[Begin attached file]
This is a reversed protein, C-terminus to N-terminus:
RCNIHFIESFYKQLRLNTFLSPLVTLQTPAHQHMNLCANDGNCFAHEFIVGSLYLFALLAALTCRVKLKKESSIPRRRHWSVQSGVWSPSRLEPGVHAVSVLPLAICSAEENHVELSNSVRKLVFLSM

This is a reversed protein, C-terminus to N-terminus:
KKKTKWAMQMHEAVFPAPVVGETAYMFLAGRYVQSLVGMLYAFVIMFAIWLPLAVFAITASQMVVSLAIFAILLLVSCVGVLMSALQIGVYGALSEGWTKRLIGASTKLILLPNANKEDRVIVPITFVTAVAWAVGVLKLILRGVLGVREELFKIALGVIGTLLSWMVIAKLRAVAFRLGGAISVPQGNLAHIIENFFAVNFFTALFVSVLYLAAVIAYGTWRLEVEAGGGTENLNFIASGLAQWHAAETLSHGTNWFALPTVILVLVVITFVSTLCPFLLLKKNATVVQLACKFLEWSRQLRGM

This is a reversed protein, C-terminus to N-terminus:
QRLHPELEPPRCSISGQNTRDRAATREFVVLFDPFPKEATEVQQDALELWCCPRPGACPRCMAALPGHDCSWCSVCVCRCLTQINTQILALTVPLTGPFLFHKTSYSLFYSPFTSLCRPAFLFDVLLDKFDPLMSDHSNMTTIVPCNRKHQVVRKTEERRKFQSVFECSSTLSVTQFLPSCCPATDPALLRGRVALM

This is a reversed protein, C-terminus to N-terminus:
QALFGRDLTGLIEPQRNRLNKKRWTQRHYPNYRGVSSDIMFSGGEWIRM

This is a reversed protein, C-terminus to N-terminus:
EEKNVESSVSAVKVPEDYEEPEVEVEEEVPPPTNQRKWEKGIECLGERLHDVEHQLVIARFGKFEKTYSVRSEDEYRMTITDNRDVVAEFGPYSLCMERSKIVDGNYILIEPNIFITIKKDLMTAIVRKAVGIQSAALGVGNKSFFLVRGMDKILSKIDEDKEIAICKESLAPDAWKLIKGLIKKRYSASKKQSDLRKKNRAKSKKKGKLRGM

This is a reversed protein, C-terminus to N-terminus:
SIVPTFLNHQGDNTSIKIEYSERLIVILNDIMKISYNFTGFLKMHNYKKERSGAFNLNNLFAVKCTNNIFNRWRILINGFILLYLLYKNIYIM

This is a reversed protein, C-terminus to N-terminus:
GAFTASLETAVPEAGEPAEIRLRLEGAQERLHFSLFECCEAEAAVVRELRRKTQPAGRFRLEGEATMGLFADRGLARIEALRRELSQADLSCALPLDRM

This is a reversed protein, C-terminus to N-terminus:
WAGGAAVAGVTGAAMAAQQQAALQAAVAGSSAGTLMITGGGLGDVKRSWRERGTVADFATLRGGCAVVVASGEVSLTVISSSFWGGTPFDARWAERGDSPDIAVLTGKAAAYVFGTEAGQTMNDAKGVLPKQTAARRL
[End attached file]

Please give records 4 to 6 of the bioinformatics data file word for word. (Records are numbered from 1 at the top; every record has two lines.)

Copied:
This is a reversed protein, C-terminus to N-terminus:
QALFGRDLTGLIEPQRNRLNKKRWTQRHYPNYRGVSSDIMFSGGEWIRM

This is a reversed protein, C-terminus to N-terminus:
EEKNVESSVSAVKVPEDYEEPEVEVEEEVPPPTNQRKWEKGIECLGERLHDVEHQLVIARFGKFEKTYSVRSEDEYRMTITDNRDVVAEFGPYSLCMERSKIVDGNYILIEPNIFITIKKDLMTAIVRKAVGIQSAALGVGNKSFFLVRGMDKILSKIDEDKEIAICKESLAPDAWKLIKGLIKKRYSASKKQSDLRKKNRAKSKKKGKLRGM

This is a reversed protein, C-terminus to N-terminus:
SIVPTFLNHQGDNTSIKIEYSERLIVILNDIMKISYNFTGFLKMHNYKKERSGAFNLNNLFAVKCTNNIFNRWRILINGFILLYLLYKNIYIM